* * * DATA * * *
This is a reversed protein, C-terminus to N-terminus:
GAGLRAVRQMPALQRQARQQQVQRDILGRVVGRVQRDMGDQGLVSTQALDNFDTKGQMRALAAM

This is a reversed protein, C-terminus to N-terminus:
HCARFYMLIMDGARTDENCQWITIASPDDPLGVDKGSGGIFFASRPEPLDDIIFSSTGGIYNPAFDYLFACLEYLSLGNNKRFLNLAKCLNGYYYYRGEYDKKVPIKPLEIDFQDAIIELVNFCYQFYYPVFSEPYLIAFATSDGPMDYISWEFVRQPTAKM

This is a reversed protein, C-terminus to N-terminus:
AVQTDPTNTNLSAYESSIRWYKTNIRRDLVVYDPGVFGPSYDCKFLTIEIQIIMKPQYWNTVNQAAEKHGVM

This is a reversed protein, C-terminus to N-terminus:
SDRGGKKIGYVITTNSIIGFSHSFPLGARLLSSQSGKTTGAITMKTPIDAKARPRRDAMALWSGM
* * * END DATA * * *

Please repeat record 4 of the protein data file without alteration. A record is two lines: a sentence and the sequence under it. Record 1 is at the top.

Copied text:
This is a reversed protein, C-terminus to N-terminus:
SDRGGKKIGYVITTNSIIGFSHSFPLGARLLSSQSGKTTGAITMKTPIDAKARPRRDAMALWSGM